Family: Woman Denied CPR Wanted No Intervention
Relatives of an 87-year-old woman who died after a nurse at her retirement home refused a 911 dispatcher's pleas to perform CPR expressed satisfaction with the care she received, saying her wishes were to die naturally, while the company that owns the facility now says its worker failed to follow proper procedures.
Lorraine Bayless' death last week at Glendale Gardens, a Bakersfield independent living facility, prompted outrage after a 7-minute recording of the 911 call was released. Brookdale Senior Living, which owns the facility, initially said its employee acted correctly by waiting until emergency personnel arrived. But late Tuesday, it issued a new statement saying the employee had misinterpreted the company's guidelines and was on voluntary leave while the case is investigated.
"This incident resulted from a complete misunderstanding of our practice with regards to emergency medical care for our residents," the Tennessee-based company said.
Meantime, shortly before Brookdale's clarification, Bayless' family sent The Associated Press a statement saying she was aware that Glenwood Gardens did not offer trained medical staff, but opted to live there anyway.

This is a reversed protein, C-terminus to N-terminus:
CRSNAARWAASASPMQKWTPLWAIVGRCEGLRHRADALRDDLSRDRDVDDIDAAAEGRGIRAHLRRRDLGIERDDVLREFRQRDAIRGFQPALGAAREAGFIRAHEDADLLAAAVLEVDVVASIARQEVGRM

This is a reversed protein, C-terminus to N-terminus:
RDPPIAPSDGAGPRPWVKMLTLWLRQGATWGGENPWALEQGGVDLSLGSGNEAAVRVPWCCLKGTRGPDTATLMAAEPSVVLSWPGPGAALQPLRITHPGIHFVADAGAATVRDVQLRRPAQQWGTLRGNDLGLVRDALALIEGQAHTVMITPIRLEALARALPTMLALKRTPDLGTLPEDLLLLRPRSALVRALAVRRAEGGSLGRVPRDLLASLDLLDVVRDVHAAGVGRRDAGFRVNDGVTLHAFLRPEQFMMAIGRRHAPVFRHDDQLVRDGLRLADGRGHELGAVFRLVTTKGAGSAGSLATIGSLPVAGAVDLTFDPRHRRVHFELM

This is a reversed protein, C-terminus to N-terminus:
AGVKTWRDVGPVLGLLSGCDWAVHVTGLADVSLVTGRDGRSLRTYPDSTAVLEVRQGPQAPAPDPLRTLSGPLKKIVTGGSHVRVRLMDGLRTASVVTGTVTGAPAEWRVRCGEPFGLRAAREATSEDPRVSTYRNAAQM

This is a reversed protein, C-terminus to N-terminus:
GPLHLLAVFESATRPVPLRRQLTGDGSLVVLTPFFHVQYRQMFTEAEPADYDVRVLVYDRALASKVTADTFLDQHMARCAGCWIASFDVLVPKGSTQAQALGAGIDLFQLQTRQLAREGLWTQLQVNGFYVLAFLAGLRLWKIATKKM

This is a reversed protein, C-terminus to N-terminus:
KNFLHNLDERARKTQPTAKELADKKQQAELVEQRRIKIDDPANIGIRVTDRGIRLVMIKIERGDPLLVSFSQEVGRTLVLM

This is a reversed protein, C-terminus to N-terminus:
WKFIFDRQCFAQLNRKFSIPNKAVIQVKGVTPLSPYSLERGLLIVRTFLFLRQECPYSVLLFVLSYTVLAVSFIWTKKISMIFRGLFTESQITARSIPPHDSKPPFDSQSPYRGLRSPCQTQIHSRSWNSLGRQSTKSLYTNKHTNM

"It was our beloved mother and grandmother's wish to die naturally and without any kind of life prolonging intervention," the family said. "We understand that the 911 tape of this event has caused concern, but our family knows that mom had full knowledge of the limitations of Glenwood Gardens and is at peace."
The family said it would not sue or try to profit from the death, and called it "a lesson we can all learn from."
"We regret that this private and most personal time has been escalated by the media," the statement said.
The family says they are satisfied with the care she received, that she would not have wanted CPR. Is that enough to just let it go? Should this staff person who refused the CPR still be held liable in some way?